Referring now to FIG. 1, the raw incoming refuse is introduced through conveyor 50 to the refuse handling section 51. The latter is a front end facility with suitable arrangements for receiving the raw refuse, storage, and pretreatment of the refuse so it is a suitable feedstock to the refuse converter. This section could include a classifying operation which might be a suitable trommel (rotating screen drum) to classify the incoming refuse by size groups, such as less than 6 inches, less than 12 inches, and greater than 12 inches. The larger group (greater than 12 inches) could then be processed through an appropriate cutting or shredding operation for size reduction. The fresh refuse could be subjected to a salvage operation such as magnetic recovery of metallic content so that this metallic content may be sold to metal recycle operations. The treated and sized refuse in conduit 52 becomes the basic input material to the vertical shaft refuse converter 55. The refuse in conduit 52 which represents the fresh refuse input is combined with a slurry recycle from conduit 53 which is recovered from other process steps as will be described hereinafter. The combination of sized refuse and slurry recycle in conduit 54 is mixed and preferably pelletized in element 54a to form the refuse fed to the upper part of the vertical shaft converter 55. For present purposes, the particular operations within the vertical shaft converter 55 will be described in detail in connection with FIG. 2.

Vertical shaft converter 55 is provided with suitable tuyeres (or oxygen blow pipes) for introducing the at least 40% oxygen by volume gas stream through conduit 57 near the converter lower end. This gas is supplied by air separation plant 58 receiving compressed air through conduit 59. The air separation plant may for example be the pressure swing adsorption type or the cryogenic type, the latter being more economical for high rate oxygen requirements exceeding about 30 tons contained oxygen per day.

The refuse is converted in vertical column 55 by passing through essentially three zones. The top first zone is a drying zone wherein most of the water content of the refuse is vaporized along with some of the more volatile organic components. The second or middle zone of the converter is a pyrolysis zone whereby the refuse is exposed to hot non-oxidizing gases rising from the bottom of the converter thereby vaporizing and driving off organic matter from the refuse. At the bottom of the converter, the char produced from the pyrolysis reaction is oxidized to a combination of carbon monoxide and carbon dioxide with sufficient heat generated to both melt or slag remaining metallic and inorganic components of the refuse and supply heat for the pyrolysis reaction. This slag is removed from the bottom of the vertical converter 55 and water quenched to produce a biologically inert and sized solid residue in conduit 56 for further processing. The hot gases rise through the refuse bed in the vertical shaft and exit from the top of the column. The overhead gases discharged through conduit 60 are a mixture of water vapor, carbon monoxide, hydrogen, carbon dioxide and a variety of organic, tar and oily vapors. Additionally, these gases may contain fine particulate matter (primarily unburned char solids) which is entrained in the gas stream. Since the refuse conversion step is performed in vertical unit 55 at pressure conditions ranging from about 30 psia up to about 250 psia, the overhead gases are available at that pressure range and at a temperature ranging from about 300 to 600 F.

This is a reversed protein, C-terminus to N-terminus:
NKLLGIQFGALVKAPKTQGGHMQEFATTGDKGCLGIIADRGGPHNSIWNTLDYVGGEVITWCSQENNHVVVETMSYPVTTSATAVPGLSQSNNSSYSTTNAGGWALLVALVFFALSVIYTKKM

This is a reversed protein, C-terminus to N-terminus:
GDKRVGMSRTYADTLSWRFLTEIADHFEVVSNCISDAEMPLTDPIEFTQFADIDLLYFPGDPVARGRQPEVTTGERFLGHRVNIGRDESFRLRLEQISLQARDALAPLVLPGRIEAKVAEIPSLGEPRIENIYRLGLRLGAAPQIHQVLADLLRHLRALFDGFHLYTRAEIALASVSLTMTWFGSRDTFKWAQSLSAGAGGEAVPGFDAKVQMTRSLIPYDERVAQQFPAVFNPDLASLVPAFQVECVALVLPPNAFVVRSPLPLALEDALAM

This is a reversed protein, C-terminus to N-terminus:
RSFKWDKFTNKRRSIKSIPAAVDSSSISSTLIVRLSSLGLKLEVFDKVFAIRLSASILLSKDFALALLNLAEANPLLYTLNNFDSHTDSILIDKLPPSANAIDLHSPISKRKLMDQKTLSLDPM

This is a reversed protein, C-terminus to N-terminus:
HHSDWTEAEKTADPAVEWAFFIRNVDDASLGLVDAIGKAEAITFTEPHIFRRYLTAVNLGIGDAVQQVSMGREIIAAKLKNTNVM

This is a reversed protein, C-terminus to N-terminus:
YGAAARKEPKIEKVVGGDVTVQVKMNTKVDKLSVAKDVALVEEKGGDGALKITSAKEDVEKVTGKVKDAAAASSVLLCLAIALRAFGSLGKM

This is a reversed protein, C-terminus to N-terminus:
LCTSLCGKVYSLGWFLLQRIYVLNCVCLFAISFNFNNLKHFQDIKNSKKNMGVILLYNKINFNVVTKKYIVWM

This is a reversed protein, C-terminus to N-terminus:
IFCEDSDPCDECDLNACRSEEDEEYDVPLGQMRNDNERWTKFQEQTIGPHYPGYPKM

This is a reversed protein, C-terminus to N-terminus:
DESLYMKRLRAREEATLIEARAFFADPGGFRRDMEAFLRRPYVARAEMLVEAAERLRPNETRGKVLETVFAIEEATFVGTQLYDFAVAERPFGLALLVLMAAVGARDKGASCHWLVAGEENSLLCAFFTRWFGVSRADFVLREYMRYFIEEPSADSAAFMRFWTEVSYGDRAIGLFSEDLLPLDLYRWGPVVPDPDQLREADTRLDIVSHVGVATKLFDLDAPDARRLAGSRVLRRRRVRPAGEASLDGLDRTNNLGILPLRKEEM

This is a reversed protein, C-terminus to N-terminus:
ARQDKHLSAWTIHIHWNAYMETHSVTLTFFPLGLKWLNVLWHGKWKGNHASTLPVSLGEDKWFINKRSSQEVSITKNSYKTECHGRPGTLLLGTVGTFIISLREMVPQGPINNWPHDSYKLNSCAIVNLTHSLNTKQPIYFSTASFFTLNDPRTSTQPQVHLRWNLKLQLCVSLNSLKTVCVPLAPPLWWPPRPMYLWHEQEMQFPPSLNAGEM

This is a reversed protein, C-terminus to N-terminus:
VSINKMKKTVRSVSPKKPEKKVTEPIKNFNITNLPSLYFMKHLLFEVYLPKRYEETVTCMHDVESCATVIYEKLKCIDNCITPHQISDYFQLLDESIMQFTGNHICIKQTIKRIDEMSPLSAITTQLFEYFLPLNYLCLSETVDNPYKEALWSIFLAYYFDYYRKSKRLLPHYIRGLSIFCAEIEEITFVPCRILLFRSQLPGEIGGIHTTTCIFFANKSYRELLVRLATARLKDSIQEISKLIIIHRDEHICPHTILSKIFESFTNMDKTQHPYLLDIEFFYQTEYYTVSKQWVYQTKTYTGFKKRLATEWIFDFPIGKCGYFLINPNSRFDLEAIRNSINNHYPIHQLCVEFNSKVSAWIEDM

The hot and pressurized fine particulate-containing gas stream in conduit 60 is next processed in a series of cooling and scrubbing steps to produce a product gas stream containing primarily fuel gas components including carbon monoxide, hydrogen, and methane along with other gas constituents such as carbon dioxide and remaining water vapor and a liquid fraction containing a combination of the particulate matter, tar, and oily phases, all suspended in condensed water. The fine particulate-containing gas stream is first partially cooled by spray nozzles 61 which introduce liquid water into conduit 60 thereby causing the gases to cool by vaporizing the water. This partially cooled stream in conduit 62 is then passed to a Venturi scrubber 63 for combination with a liquid condensate recycle stream from conduit 64 in such a manner that the gas is thoroughly mixed and contacted with the liquid. This scrubbing action has the purpose of collecting substantial particulate content of the gas stream into the liquid phase.